One year on from the first launch of 5G services for smartphone users back in April 2019, Opensignal looks at what’s changed across 100 countries globally on six different measures of the mobile network experience, including upload and download speed, video, voice and games experience, along with the percentage of time that 4G users spent connected to a 4G network (4G Availability).
In this insight, we analyzed the amount of time that smartphone users spent connected to Wifi in the past four months, as well as the change in 4G Download Speeds experienced by our users across more than 40 countries, to understand how mobile network experience compares to pre-lockdown levels.
Rakuten is a new challenger operator in Japan that launched on April 8, competing with NTT DoCoMo, KDDI’s au and SoftBank.
With video games now the biggest form of entertainment (thanks in part to breakout games like Fortnite) and the smartphone becoming increasing the device of choice, gamers’ mobile connections have a great deal of impact on their playing experience. To quantify this, Opensignal has developed a first of a kind metric and used it to rank the world’s top 100 countries for mobile Games Experience.
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In one year mobile Video Experience has significantly improved in 59% of 100 countries analyzed. But the U.S. is lagging behind on mobile video as carriers face a spectrum crunch. Uniquely, Opensignal tests mobile video streaming at scale and does not estimate video experience based on speed tests or other indirect measurements.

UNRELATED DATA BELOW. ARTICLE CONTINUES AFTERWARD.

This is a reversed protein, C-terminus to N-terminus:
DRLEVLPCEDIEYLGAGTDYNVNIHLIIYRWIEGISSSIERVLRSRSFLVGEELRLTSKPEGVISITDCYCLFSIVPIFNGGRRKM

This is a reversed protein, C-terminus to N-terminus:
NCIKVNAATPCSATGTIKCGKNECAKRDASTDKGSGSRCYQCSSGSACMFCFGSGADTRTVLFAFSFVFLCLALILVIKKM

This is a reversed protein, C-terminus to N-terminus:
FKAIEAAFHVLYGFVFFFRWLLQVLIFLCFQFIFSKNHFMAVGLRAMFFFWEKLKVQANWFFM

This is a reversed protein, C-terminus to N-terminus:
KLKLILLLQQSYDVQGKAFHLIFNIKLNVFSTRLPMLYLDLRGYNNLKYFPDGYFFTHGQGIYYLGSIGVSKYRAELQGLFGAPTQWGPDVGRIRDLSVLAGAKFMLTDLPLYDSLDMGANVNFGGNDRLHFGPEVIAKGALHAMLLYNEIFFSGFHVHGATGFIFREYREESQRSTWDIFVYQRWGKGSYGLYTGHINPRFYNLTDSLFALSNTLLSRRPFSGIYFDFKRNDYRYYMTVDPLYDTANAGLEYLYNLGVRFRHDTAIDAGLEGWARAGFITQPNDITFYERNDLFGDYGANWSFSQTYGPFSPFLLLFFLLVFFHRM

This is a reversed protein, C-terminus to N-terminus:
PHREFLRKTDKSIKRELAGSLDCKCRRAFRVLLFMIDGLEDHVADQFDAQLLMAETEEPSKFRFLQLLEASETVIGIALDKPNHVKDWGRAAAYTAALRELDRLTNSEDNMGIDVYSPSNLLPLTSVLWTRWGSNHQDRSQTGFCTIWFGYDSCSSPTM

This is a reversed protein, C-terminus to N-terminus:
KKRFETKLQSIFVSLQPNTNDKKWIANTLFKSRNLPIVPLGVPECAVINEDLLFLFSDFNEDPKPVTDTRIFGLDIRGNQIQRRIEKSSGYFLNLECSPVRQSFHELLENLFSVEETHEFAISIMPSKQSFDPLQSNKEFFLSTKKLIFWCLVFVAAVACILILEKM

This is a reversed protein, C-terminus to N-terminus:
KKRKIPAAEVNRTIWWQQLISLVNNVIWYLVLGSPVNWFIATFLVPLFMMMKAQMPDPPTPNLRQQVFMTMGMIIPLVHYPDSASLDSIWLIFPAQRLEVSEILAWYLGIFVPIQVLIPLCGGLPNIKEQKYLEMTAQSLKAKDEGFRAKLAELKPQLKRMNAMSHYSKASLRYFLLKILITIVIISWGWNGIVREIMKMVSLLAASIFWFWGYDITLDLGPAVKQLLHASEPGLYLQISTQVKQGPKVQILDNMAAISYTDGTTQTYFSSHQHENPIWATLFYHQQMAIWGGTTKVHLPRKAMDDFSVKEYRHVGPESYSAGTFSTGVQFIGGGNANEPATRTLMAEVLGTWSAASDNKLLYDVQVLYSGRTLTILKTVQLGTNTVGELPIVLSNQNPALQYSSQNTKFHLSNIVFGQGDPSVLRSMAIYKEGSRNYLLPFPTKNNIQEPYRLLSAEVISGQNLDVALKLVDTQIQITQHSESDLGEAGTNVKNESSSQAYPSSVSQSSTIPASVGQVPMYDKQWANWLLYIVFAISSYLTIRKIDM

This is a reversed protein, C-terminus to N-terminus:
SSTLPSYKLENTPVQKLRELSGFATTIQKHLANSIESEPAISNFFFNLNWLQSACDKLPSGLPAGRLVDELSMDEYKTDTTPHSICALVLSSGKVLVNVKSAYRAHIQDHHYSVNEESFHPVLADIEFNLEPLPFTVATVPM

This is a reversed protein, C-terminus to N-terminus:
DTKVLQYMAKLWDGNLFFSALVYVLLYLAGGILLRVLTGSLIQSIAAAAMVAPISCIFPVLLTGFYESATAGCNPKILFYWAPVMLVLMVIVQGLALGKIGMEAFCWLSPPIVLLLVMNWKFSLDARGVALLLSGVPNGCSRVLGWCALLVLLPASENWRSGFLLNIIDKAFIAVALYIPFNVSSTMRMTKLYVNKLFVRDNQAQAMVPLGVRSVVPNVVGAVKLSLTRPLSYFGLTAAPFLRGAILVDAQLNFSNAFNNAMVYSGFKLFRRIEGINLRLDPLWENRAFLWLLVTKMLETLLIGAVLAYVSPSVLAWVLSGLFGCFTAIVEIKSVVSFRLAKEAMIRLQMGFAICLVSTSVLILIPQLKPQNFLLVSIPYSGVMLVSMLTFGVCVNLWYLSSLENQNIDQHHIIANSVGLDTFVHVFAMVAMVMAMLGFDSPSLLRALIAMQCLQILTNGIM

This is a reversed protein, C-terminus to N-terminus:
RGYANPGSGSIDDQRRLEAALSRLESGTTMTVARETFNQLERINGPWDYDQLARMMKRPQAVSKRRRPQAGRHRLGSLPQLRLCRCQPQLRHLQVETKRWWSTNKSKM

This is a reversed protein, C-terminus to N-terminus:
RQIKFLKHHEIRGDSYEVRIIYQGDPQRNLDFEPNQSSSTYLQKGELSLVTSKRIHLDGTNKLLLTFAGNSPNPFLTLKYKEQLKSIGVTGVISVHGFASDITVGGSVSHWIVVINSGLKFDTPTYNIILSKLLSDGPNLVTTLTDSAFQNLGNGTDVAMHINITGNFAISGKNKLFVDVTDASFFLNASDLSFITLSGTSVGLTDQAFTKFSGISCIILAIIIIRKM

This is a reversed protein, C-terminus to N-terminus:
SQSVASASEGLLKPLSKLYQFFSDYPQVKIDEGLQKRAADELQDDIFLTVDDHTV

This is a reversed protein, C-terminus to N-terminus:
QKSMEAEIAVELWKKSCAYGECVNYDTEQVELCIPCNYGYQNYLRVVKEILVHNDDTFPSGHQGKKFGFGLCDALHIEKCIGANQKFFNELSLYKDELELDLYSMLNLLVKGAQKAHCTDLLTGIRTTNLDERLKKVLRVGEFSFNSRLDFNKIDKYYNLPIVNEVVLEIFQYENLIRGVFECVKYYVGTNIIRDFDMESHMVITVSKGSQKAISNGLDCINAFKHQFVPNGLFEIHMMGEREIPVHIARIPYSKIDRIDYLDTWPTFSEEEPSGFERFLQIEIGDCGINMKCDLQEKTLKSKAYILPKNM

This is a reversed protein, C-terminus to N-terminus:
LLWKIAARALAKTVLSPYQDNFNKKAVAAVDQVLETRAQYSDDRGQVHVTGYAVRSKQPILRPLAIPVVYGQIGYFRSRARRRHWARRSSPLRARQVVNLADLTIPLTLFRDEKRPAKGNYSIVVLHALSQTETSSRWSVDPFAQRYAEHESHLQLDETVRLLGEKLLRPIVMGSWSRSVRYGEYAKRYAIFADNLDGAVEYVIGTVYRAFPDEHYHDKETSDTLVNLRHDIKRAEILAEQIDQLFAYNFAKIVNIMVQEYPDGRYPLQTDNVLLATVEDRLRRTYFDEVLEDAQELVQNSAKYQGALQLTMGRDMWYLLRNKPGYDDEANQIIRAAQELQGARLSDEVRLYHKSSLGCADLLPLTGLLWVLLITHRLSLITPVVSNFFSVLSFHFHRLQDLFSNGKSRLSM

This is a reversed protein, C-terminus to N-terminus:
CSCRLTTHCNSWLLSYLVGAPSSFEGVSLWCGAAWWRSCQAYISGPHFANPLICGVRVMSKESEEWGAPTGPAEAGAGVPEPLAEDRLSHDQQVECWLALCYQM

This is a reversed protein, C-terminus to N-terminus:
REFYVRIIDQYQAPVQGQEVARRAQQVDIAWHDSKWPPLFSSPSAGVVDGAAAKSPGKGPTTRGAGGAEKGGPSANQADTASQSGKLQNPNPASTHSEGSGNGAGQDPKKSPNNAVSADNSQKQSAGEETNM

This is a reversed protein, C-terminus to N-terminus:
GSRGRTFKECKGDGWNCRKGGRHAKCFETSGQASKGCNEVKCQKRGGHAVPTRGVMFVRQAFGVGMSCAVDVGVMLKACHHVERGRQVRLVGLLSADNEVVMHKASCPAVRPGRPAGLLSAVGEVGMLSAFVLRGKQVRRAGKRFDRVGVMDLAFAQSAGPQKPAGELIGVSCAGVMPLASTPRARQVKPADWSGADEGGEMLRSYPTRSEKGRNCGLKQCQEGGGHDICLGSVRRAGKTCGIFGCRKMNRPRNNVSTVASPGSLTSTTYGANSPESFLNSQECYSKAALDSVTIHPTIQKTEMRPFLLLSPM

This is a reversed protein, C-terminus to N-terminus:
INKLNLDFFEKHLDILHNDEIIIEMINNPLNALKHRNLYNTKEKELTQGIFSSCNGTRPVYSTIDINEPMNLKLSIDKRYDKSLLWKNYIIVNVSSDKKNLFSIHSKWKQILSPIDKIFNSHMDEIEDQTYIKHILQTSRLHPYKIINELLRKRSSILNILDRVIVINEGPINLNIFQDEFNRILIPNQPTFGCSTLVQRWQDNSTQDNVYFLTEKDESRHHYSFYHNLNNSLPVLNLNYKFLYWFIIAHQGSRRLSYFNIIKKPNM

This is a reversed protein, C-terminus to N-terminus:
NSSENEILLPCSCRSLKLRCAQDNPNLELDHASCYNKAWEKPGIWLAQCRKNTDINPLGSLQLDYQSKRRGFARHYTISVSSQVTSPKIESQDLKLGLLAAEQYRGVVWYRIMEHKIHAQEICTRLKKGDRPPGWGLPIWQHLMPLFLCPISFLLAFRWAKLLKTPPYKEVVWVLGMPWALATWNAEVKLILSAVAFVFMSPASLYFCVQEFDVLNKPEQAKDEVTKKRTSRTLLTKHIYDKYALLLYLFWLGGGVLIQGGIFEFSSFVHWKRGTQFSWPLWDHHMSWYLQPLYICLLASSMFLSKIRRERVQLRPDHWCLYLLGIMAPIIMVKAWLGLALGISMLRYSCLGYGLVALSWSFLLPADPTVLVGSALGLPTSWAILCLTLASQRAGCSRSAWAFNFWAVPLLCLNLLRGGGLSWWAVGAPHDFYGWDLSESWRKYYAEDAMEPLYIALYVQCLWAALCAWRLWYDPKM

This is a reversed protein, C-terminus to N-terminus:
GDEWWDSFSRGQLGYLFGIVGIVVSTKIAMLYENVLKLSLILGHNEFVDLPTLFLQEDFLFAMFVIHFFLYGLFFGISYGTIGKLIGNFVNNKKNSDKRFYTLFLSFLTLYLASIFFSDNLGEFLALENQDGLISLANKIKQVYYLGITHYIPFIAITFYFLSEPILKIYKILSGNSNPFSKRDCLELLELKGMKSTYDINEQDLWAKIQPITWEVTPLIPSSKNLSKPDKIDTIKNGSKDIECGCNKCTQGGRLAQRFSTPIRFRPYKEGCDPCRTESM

In the world of telecoms, 2019 will probably be remembered as the year 5G got serious. So what can we expect from the next generation, and the rest of the mobile world, in 2020?
Voice apps offer flexibility across a number of devices and networks, and have soared in popularity as smartphones become more and more ubiquitous.But what's the mobile user experience like on these voice apps on today's mobile networks?
As more operators in more countries launch 5G services, Opensignal has again analyzed the maximum speed that our 5G smartphone users have experienced, updating our previous analysis of 5G maximum speeds.
All smartphones are not created equal; they vary in network capability as well as cameras and displays. To analyze the differences, Opensignal split smartphone users into three groups — low, mid and high-tier — based on a smartphone’s mobile network capabilities.
In Opensignal’s latest analysis of 5G, we've looked at the maximum real-world speeds seen in eight countries which have launched 5G services.